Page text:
Domestic violence rates rising in regional WA

The number of domestic violence incidents in regional WA continues to grow at an alarming rate seeing a 60 per cent increase over the past decade.

WA Police statistics show incidents of family-related domestic violence in regional WA have grown from 3,576 in 2010-11 to 8,826 in 2018-19.

"Waratah is committed to providing support as soon as possible when requested however currently both the adult and children's services carry a wait list," she said.

"As you can appreciate it takes great courage to make contact to seek counselling and so having to wait for an appointment can be distressing.

"It's very disappointing to have a wait list for the children's services as the impacts of trauma affect every aspect of a child's life including their health, education and peer relationships so the sooner we can work with children the better.

"Waratah relies on government funding which unfortunately has not increased in real terms to meet demand."

In the last financial year, Waratah filled 1,594 appointments for women's family domestic violence counselling, a 9.5 per cent increase from the previous financial year.

For the third year in a row the state government have launched its 16 Days in WA to Stop Violence Against Women campaign.

Ms Chapman said campaigns that raised awareness about family and domestic violence, that supported communities to take action to end it and encouraged families and individuals affected, including people who choose to use violence and intimidation, to seek support were welcome.

"It should be noted that campaigns trigger an increase in demand and support services can struggle to meet that demand. Ideally, campaigns should come with an increase in funding for response services," she said.

Communicare chief executive officer Melissa Perry said in the last five years, Tuart House in Busselton had seen a significant increase in women and children seeking help from their service.

In 2018-19, Tuart House accommodated 56 women and their 56 children to ensure they had safe housing and received support to achieve sustainable positive outcomes to plan for their future.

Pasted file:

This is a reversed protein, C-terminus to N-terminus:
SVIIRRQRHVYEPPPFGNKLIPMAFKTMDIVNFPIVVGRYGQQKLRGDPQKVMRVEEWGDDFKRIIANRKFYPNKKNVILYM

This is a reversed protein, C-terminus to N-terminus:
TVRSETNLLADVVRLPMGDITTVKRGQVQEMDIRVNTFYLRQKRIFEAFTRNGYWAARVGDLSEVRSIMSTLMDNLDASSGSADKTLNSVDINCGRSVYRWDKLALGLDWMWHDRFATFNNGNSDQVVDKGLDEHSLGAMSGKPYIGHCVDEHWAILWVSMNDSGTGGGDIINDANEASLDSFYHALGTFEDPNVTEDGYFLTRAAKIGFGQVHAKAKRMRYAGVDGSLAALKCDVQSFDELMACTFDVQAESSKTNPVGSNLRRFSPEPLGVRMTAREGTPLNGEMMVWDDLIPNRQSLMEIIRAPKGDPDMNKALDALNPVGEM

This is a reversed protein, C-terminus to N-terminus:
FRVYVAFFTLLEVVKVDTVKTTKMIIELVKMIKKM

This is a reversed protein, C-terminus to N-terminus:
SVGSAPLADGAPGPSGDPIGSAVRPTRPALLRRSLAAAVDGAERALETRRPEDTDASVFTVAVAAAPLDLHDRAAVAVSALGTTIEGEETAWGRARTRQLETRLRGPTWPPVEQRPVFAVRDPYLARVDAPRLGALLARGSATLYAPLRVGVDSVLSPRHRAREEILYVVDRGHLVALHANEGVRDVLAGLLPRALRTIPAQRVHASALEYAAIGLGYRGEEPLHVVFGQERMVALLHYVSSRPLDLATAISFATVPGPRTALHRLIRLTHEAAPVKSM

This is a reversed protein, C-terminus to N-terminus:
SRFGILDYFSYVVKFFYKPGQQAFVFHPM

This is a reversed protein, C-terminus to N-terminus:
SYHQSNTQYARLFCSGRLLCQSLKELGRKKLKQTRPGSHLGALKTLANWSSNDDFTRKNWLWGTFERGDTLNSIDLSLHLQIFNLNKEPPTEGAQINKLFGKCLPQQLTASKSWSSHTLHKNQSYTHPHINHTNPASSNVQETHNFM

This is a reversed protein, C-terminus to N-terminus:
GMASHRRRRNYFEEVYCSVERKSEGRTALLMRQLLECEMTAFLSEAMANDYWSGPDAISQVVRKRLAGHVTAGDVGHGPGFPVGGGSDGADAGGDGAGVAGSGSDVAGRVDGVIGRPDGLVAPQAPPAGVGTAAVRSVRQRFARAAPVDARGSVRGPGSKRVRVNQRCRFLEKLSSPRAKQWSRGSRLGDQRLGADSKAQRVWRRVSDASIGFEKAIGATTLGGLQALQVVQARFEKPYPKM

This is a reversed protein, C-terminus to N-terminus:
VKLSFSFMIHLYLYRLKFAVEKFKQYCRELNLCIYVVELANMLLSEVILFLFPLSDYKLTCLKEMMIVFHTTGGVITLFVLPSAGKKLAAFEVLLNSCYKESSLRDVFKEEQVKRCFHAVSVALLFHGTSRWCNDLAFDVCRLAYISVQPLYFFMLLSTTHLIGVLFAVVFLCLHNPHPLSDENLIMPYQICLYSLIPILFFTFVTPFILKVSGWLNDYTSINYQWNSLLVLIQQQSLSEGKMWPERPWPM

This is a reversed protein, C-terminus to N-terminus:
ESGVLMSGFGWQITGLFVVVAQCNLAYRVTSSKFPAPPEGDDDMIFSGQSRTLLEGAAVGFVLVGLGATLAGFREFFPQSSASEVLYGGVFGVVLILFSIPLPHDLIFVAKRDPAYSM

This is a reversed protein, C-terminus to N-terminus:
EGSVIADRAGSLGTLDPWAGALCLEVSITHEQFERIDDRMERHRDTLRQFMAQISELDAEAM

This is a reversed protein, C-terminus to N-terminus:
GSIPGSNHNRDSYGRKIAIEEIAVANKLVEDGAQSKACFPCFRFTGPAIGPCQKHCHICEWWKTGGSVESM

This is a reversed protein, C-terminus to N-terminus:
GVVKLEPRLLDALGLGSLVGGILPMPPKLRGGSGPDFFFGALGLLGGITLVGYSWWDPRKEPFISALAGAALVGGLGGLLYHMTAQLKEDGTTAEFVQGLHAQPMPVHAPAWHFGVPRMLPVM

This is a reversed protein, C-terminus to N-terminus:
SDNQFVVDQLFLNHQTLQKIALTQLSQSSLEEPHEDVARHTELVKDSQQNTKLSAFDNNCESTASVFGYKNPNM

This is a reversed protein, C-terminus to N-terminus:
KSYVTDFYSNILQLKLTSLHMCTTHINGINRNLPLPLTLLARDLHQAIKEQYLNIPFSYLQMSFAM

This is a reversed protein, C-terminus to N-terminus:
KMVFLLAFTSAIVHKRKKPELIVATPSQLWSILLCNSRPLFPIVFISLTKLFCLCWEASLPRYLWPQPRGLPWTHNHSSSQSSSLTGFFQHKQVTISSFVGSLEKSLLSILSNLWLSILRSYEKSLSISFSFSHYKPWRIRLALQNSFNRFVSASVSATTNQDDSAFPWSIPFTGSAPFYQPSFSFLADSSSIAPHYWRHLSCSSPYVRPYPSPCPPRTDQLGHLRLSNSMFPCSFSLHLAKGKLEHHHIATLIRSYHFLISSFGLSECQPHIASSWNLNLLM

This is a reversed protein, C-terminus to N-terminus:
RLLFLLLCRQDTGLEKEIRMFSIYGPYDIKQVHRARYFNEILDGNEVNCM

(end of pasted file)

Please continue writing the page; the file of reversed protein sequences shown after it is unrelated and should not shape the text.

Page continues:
"The increase is being seen in both our crisis accommodation service and our Partnerships for Family Safety program," she said.

"The program is a support service for women affected by violence or abuse by an intimate partner or family member engaged in one of our men's behavior change programs.

Our current challenge is trying to meet demand for our support services; as soon as crisis accommodation becomes available, we are very quickly filling the vacancy.

Communicare chief executive officer Melissa Perry

"Our current challenge is trying to meet demand for our support services; as soon as crisis accommodation becomes available, we are very quickly filling the vacancy.

"The women and children we are now supporting are also presenting with additional complexities, requiring us to provide referrals to specialist services including mental health and alcohol and other drug supports.

"One of the major differences we've documented from five years ago is the increasing number of young women working with the Department of Communities (Child Protection and Family Support) who are needing the support of our service, along with their young children."

Ms Perry said there was a definite need for more services for victims of family and domestic violence within the South-West.

"This includes crisis accommodation support as well as medium and longer-term housing," she said.

"Particularly with the increasing number of women and children choosing to remain in the South West upon completion of their time with Communicare Tuart House.

"Additionally, with families joining our services with acute complex needs, we are needing to make referrals to specialist services such as family domestic violence counselling, mental health support services, and alcohol and other drug counselling."